Kenya is a beautiful country. I don’t know what I was expecting, but it wasn’t the green fields and mountains I saw. As we flew from Nairobi into Kisumu at sunrise, we were taken aback by the sheer beauty of it all. I knew that Kenya bordered Lake Victoria, but I wasn’t aware that we would see it from the air, and later, from the beach.
And in addition to the beautiful landscape, the people of Kenya are very friendly; we were greeted with singing and dancing. The joy of the Lord was evident upon their faces.
The next day, we joined them for Sunday worship. It’s common to hear of churches in the South arguing over the color of the carpet. That seems petty when you worship with believers on dirt floors and sense the pleasure of the Holy Spirit to dwell in their midst.
But as beautiful as the land is, and as joyous as the people are, the poverty of Kenya is striking. To be sure, there is a financial poverty, but there is also a spiritual poverty that characterizes the land. Those who have the least are often most susceptible to teachings of prosperity charlatans, who tell them that their poverty is the result of a lack of faith on their part. But what is faith, according to these fork-tongued preachers? Faith is a willingness to line the preachers’ pockets with what little the people have to offer, in the belief that the Lord will bless them with greater wealth and greater health.
But the Lord is doing a work. He is raising up a people for himself, unwilling to settle for such false teaching.
In like manner, a people unwilling to settle for a syncretistic Christianity that uncritically adopts ancient tribal practices and attaches Bible verses to justify their presence.
So what, if anything, can we as the American church, do?
While the solution is complicated and the work hard, there are some certain needs that we can begin to meet.
While I felt perfectly safe in Kenya, there are many believers in various parts of the country that are facing real persecution. Just this past week, 11 Christians were executed in northern Kenya by Somali Islamic terrorists. The likelihood that American Christians will ever encounter the real possibility of martyrdom is minuscule. In some parts of Kenya, believers are under a constant and very real threat. Whatever else we have to offer them, let us offer them our prayers as brothers and sisters in Christ.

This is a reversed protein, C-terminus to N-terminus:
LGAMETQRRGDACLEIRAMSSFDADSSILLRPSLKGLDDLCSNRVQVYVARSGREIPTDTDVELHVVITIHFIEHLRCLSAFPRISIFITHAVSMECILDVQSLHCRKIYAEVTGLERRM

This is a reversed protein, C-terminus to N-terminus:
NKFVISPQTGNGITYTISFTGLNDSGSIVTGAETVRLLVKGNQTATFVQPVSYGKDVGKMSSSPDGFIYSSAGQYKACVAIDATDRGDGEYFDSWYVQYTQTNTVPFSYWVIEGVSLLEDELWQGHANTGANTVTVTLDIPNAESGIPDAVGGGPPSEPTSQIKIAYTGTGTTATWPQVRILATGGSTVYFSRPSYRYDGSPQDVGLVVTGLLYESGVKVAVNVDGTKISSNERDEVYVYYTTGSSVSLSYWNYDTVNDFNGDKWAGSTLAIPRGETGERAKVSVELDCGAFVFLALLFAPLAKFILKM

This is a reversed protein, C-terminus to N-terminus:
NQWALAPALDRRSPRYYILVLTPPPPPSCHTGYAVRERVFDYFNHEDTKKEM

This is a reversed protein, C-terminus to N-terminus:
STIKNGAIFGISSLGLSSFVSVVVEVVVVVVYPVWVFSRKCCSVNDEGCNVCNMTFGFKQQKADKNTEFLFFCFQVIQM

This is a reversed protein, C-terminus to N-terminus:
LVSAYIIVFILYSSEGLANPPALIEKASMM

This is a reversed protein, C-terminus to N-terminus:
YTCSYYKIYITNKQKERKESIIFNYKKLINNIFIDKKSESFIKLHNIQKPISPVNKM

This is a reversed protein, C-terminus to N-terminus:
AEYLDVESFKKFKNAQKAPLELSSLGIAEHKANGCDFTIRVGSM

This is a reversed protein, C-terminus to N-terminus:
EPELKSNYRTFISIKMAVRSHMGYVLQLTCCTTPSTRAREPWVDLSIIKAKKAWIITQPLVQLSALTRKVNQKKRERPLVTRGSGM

Don’t be afraid to step out of your comfort zone and serve your brothers and sisters in Christ for the sake of the Gospel. I recognize that this encouragement may come something as a surprise in light of the previous point concerning persecution, but much of Kenya is perfectly safe for Westerners. Just be sure to follow what my friend Chuck Holton describes as the “rule of stupid”: Don’t go to stupid places with stupid people at stupid times and do stupid things.
I am convinced that every believer given the opportunity should go on an international, cross-cultural mission trip at some point. The benefits to those we encounter are too great for us not to. In addition to that, I’ve almost never seen someone minister in that context and not been affected by it as well. Begin praying now for an opportunity to go. And while you pray, get your passport. Then, when the Lord provides you the opportunity, you can step forward in obedience.
Share the Gospel—not a soft-peddle gospel, or a prosperity gospel that feeds off of their poverty. Tell them about who Jesus is and what he has done. And offer them eternal life in Christ Jesus. Offer them ultimate satisfaction in this life and the promise of God’s watchful, sovereign love. Give them hope that the Lord is near the downtrodden and that does not only love the wealthy or white, but that he cares for the orphan and widow. And that he cares for them.
We who have had the opportunity to receive formal theological education have a responsibility. We are responsible to steward the gift we have been given well. That means taking what you’ve had the opportunity to acquire and helping get that training to those who have not been able to receive it. If a study Bible tops the list of a pastor’s request, it says a good deal about the training he has been able to cobble together. What a blessing you could be if you were to go and share some of the insights you gleaned from your seminary education.
There is a real need in Kenya and the poverty is overwhelming. Just walking down the street, I was repeatedly encountered by open palms asking for help. But, as is true of any situation, things are more complicated than outsiders can discern immediately. While there are real needs to be met, it is imperative that we stop giving uncritically. We must think through real, practical solutions. We need to partner with churches and ministries on the ground in-country and work through avenues that do more than alleviate poverty, but help to eradicate it as well. The old adage holds true: give a man a fish and he’ll eat for a day; teach a man to fish and he’ll eat for a lifetime. Our burden is to find a means to do both—provide for their immediate needs while also equipping them to overcome their situation.
What, then, can you do for Kenya?
Be willing to pray for Kenyan believers.
Be willing to get out of your comfort zone and go.
Be willing to open your lips and tell them of the Savior’s love.
Be willing to take that which you have been able to learn and teach them.
Be willing to open your hearts and hands and share in such a way that meets real needs.
Pastor at University Baptist Church, San Antonio.
Professor. PhD in Theology.
Runner. Cyclist. Roast Master at caffeinatedtheology.com.
Just give me Jesus . . . and coffee.